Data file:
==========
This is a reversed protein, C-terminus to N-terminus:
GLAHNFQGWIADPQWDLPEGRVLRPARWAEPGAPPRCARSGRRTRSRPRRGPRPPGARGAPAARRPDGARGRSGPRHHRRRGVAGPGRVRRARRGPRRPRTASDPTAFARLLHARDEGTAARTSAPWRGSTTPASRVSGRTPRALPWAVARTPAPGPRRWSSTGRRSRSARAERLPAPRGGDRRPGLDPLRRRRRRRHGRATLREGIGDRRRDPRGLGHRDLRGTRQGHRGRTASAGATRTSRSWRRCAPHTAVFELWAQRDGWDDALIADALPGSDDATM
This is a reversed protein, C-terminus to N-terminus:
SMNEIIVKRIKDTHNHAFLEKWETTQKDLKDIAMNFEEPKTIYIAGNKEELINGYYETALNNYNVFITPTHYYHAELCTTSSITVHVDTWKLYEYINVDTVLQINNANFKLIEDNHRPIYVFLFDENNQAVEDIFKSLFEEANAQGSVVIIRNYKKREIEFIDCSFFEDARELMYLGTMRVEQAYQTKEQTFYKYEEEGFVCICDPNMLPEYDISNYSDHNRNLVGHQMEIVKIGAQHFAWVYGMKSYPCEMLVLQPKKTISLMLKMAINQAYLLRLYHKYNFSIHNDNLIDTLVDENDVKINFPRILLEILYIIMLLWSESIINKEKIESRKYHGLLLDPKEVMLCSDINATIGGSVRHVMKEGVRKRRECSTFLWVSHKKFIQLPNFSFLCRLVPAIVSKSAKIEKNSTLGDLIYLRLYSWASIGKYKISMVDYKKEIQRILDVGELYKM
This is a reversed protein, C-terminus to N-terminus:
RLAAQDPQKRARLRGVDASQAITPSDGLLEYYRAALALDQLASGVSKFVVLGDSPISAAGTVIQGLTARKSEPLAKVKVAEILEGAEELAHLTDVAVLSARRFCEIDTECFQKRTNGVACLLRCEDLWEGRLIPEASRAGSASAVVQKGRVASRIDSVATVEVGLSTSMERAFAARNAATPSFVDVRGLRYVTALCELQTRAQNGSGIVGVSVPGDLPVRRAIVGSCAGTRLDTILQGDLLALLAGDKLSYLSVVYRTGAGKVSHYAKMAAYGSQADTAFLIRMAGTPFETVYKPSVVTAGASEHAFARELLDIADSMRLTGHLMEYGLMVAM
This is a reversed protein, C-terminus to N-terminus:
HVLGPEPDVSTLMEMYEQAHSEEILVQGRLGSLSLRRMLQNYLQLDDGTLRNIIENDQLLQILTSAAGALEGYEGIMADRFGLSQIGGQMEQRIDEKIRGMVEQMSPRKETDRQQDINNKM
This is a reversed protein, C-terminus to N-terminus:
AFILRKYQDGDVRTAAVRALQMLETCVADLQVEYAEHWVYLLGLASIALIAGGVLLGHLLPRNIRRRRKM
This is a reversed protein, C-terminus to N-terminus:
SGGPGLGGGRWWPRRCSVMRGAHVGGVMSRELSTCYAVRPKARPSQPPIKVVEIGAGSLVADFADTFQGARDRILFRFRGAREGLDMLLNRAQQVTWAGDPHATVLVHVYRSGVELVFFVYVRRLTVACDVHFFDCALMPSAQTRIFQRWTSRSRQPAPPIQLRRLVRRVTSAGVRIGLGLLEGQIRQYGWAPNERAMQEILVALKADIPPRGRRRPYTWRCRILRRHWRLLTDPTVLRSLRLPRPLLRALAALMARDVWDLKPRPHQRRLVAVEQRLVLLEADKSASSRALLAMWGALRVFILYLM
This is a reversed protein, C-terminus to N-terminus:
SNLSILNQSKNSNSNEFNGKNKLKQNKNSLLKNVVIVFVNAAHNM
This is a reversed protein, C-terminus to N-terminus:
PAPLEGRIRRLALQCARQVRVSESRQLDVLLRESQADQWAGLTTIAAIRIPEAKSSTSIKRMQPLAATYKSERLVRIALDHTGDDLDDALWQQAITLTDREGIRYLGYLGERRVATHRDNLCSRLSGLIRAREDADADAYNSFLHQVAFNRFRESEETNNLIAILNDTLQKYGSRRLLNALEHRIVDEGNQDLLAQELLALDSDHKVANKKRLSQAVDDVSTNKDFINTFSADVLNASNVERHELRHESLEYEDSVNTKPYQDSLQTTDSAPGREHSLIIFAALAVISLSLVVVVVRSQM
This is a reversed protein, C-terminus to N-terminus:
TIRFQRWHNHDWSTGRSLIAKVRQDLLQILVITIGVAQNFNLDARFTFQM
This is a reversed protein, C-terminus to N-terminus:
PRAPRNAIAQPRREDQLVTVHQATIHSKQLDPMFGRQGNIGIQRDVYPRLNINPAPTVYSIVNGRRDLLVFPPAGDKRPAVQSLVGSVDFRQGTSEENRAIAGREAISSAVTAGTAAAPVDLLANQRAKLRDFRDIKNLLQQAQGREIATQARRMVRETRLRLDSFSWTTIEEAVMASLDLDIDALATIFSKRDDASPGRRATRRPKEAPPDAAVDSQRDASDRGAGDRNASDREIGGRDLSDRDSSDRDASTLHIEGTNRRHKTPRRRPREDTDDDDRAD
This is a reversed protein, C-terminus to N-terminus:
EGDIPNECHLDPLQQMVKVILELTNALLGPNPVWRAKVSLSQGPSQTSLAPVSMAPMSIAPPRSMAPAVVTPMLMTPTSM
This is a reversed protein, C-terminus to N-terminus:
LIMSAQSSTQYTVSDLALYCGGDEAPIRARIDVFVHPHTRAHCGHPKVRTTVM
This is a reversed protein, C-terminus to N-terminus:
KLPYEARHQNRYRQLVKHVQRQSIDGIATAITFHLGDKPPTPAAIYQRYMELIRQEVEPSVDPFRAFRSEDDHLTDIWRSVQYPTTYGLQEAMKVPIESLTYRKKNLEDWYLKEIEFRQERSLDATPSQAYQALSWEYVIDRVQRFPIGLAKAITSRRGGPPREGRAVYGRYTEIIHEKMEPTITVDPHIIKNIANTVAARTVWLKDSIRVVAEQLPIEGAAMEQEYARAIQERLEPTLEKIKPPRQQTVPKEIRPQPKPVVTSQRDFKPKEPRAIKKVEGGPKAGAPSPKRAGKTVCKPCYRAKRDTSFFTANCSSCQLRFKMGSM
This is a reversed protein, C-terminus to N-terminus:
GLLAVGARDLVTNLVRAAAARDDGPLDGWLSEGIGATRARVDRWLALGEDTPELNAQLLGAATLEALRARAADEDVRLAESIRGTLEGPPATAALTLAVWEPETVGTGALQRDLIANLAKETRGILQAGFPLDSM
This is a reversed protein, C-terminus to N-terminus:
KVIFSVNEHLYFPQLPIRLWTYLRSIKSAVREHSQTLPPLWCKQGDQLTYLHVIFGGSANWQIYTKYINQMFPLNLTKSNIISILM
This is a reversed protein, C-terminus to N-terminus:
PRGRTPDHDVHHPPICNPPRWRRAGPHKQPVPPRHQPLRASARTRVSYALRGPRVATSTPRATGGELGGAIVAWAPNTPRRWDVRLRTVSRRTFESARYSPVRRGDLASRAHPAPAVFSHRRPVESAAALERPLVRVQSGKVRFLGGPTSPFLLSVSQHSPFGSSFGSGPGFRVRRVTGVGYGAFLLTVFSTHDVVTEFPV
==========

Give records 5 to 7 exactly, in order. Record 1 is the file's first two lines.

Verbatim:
This is a reversed protein, C-terminus to N-terminus:
AFILRKYQDGDVRTAAVRALQMLETCVADLQVEYAEHWVYLLGLASIALIAGGVLLGHLLPRNIRRRRKM
This is a reversed protein, C-terminus to N-terminus:
SGGPGLGGGRWWPRRCSVMRGAHVGGVMSRELSTCYAVRPKARPSQPPIKVVEIGAGSLVADFADTFQGARDRILFRFRGAREGLDMLLNRAQQVTWAGDPHATVLVHVYRSGVELVFFVYVRRLTVACDVHFFDCALMPSAQTRIFQRWTSRSRQPAPPIQLRRLVRRVTSAGVRIGLGLLEGQIRQYGWAPNERAMQEILVALKADIPPRGRRRPYTWRCRILRRHWRLLTDPTVLRSLRLPRPLLRALAALMARDVWDLKPRPHQRRLVAVEQRLVLLEADKSASSRALLAMWGALRVFILYLM
This is a reversed protein, C-terminus to N-terminus:
SNLSILNQSKNSNSNEFNGKNKLKQNKNSLLKNVVIVFVNAAHNM